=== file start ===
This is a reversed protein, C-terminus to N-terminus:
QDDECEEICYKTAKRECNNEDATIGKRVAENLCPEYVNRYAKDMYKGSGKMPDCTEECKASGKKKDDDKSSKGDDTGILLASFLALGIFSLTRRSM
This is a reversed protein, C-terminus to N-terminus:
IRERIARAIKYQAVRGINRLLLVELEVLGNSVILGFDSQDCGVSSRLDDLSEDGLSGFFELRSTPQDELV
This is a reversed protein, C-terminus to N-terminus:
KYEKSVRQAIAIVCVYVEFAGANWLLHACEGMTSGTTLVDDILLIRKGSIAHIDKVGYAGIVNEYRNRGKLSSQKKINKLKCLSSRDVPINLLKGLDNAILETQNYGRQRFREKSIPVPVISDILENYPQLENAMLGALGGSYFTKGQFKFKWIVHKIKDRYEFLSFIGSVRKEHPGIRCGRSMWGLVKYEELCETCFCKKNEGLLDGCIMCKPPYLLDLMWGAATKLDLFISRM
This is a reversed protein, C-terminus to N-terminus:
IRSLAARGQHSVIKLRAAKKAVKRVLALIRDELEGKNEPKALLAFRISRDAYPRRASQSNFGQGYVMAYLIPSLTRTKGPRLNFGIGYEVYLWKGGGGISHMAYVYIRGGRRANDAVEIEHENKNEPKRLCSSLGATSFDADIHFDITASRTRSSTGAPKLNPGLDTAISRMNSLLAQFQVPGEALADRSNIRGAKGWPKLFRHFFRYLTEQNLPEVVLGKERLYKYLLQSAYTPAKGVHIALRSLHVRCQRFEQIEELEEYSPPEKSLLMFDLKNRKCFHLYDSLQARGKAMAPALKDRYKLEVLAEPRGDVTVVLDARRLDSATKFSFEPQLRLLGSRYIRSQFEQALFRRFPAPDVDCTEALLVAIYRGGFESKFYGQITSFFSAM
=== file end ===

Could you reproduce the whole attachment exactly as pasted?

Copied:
This is a reversed protein, C-terminus to N-terminus:
QDDECEEICYKTAKRECNNEDATIGKRVAENLCPEYVNRYAKDMYKGSGKMPDCTEECKASGKKKDDDKSSKGDDTGILLASFLALGIFSLTRRSM
This is a reversed protein, C-terminus to N-terminus:
IRERIARAIKYQAVRGINRLLLVELEVLGNSVILGFDSQDCGVSSRLDDLSEDGLSGFFELRSTPQDELV
This is a reversed protein, C-terminus to N-terminus:
KYEKSVRQAIAIVCVYVEFAGANWLLHACEGMTSGTTLVDDILLIRKGSIAHIDKVGYAGIVNEYRNRGKLSSQKKINKLKCLSSRDVPINLLKGLDNAILETQNYGRQRFREKSIPVPVISDILENYPQLENAMLGALGGSYFTKGQFKFKWIVHKIKDRYEFLSFIGSVRKEHPGIRCGRSMWGLVKYEELCETCFCKKNEGLLDGCIMCKPPYLLDLMWGAATKLDLFISRM
This is a reversed protein, C-terminus to N-terminus:
IRSLAARGQHSVIKLRAAKKAVKRVLALIRDELEGKNEPKALLAFRISRDAYPRRASQSNFGQGYVMAYLIPSLTRTKGPRLNFGIGYEVYLWKGGGGISHMAYVYIRGGRRANDAVEIEHENKNEPKRLCSSLGATSFDADIHFDITASRTRSSTGAPKLNPGLDTAISRMNSLLAQFQVPGEALADRSNIRGAKGWPKLFRHFFRYLTEQNLPEVVLGKERLYKYLLQSAYTPAKGVHIALRSLHVRCQRFEQIEELEEYSPPEKSLLMFDLKNRKCFHLYDSLQARGKAMAPALKDRYKLEVLAEPRGDVTVVLDARRLDSATKFSFEPQLRLLGSRYIRSQFEQALFRRFPAPDVDCTEALLVAIYRGGFESKFYGQITSFFSAM